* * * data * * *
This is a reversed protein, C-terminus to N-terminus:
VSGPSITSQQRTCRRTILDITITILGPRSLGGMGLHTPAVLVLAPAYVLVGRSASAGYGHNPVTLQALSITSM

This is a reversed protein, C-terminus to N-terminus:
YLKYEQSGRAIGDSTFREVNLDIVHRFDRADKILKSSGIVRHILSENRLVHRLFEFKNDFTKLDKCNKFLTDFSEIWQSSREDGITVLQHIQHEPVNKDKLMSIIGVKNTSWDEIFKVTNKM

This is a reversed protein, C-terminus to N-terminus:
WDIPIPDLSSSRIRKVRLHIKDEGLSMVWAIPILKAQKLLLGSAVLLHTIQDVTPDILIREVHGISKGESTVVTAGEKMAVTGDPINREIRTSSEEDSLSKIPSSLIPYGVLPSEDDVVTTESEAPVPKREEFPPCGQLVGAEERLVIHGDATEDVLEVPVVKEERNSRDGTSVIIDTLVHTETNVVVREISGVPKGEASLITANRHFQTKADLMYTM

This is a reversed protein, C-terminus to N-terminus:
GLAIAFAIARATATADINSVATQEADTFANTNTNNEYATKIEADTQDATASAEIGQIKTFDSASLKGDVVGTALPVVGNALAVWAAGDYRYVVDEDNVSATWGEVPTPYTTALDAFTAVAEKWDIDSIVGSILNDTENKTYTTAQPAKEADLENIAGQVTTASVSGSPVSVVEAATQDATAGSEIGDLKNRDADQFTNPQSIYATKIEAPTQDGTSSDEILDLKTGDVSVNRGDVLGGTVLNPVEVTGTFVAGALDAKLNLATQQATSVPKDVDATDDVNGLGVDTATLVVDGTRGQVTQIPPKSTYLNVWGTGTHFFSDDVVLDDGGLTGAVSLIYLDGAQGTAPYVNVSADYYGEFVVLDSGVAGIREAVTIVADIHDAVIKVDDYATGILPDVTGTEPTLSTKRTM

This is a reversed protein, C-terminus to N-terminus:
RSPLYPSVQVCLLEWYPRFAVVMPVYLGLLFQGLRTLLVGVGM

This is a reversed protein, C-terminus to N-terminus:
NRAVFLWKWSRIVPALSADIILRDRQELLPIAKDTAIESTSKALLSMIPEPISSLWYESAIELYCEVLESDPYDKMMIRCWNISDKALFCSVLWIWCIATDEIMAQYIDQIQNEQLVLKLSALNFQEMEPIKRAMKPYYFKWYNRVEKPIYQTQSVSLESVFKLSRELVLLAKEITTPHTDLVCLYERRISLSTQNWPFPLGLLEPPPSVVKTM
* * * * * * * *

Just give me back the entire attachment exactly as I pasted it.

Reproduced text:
This is a reversed protein, C-terminus to N-terminus:
VSGPSITSQQRTCRRTILDITITILGPRSLGGMGLHTPAVLVLAPAYVLVGRSASAGYGHNPVTLQALSITSM

This is a reversed protein, C-terminus to N-terminus:
YLKYEQSGRAIGDSTFREVNLDIVHRFDRADKILKSSGIVRHILSENRLVHRLFEFKNDFTKLDKCNKFLTDFSEIWQSSREDGITVLQHIQHEPVNKDKLMSIIGVKNTSWDEIFKVTNKM

This is a reversed protein, C-terminus to N-terminus:
WDIPIPDLSSSRIRKVRLHIKDEGLSMVWAIPILKAQKLLLGSAVLLHTIQDVTPDILIREVHGISKGESTVVTAGEKMAVTGDPINREIRTSSEEDSLSKIPSSLIPYGVLPSEDDVVTTESEAPVPKREEFPPCGQLVGAEERLVIHGDATEDVLEVPVVKEERNSRDGTSVIIDTLVHTETNVVVREISGVPKGEASLITANRHFQTKADLMYTM

This is a reversed protein, C-terminus to N-terminus:
GLAIAFAIARATATADINSVATQEADTFANTNTNNEYATKIEADTQDATASAEIGQIKTFDSASLKGDVVGTALPVVGNALAVWAAGDYRYVVDEDNVSATWGEVPTPYTTALDAFTAVAEKWDIDSIVGSILNDTENKTYTTAQPAKEADLENIAGQVTTASVSGSPVSVVEAATQDATAGSEIGDLKNRDADQFTNPQSIYATKIEAPTQDGTSSDEILDLKTGDVSVNRGDVLGGTVLNPVEVTGTFVAGALDAKLNLATQQATSVPKDVDATDDVNGLGVDTATLVVDGTRGQVTQIPPKSTYLNVWGTGTHFFSDDVVLDDGGLTGAVSLIYLDGAQGTAPYVNVSADYYGEFVVLDSGVAGIREAVTIVADIHDAVIKVDDYATGILPDVTGTEPTLSTKRTM

This is a reversed protein, C-terminus to N-terminus:
RSPLYPSVQVCLLEWYPRFAVVMPVYLGLLFQGLRTLLVGVGM

This is a reversed protein, C-terminus to N-terminus:
NRAVFLWKWSRIVPALSADIILRDRQELLPIAKDTAIESTSKALLSMIPEPISSLWYESAIELYCEVLESDPYDKMMIRCWNISDKALFCSVLWIWCIATDEIMAQYIDQIQNEQLVLKLSALNFQEMEPIKRAMKPYYFKWYNRVEKPIYQTQSVSLESVFKLSRELVLLAKEITTPHTDLVCLYERRISLSTQNWPFPLGLLEPPPSVVKTM